In recent times, rapid rises in global temperatures have led to a boost in mercury levels in fish by up to seven times the current rate, increasing by 200% and 500% researchers have concluded.
Experiments have been carried out by researchers and scientists, in which they have found that the extra rainfall drives up the amount of organic material flowing into our seas. With this extra organic material, food chains are altered and the concentration of mercury increases. Along with this, mercury is bioaccumulating, and is built up in the adipose tissue of successive trophic levels; leading up to larger fish, and this causes an overall increase in the amount of mercury in fishes, furthermore leading to many issues. Mercury has a significant impact on the central nervous system, and produce harmful effects on the digestive and immune systems, too much mercury can lead to fatal consequences, and we need to solve this issue.
Mercury is one of the world’s most toxic metals. It is also one of the top ten threats to public health, according to the World Health Organization. The effects high levels of mercury can have are substantial, with damage to the nervous system, paralysis and mental impairment in children just some of them. One of the most common form of exposure to mercury is by eating fish which contain methylmercury. This is an organic form of the metal which forms bacteria, when reacted with mercury found in water, soil or plants, at the expense of phytoplankton.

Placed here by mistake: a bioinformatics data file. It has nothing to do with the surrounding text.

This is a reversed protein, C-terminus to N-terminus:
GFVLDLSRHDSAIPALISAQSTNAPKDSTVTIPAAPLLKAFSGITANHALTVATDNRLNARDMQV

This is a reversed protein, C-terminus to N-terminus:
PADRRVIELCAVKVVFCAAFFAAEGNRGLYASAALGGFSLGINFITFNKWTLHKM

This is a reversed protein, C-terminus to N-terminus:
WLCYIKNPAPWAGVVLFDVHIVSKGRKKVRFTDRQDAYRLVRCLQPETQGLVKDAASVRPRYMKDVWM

Under the warmest climate scenario, there would be an increase in organic matter runoff of 15-20% by the end of the century. This would see levels of methylmercury in zooplankton, which is the bottom link in the food chain, grow by two to seven fold. There would be different impacts suffered around different parts of the world, with lakes and coastal waters in the northern hemisphere being most likely to have a significant increase in methylmercury fish. The mediterranean and Southern Africa will likely see reductions.
Researchers hope that the Minamata treaty will be successful and countries reduce the amount of mercury being produced. With many countries relying heavily on fish as a source of food, and the level of fish being eaten all over the world, the level of methylmercury within human bodies is likely to increase. If the level is not decreased, the impacts to human health could be severe. To add to our woes, the appointment of Donald Trump’s cabinet, contains many climate change sceptic members, and this could lead to an increase in the mercury problem we are facing.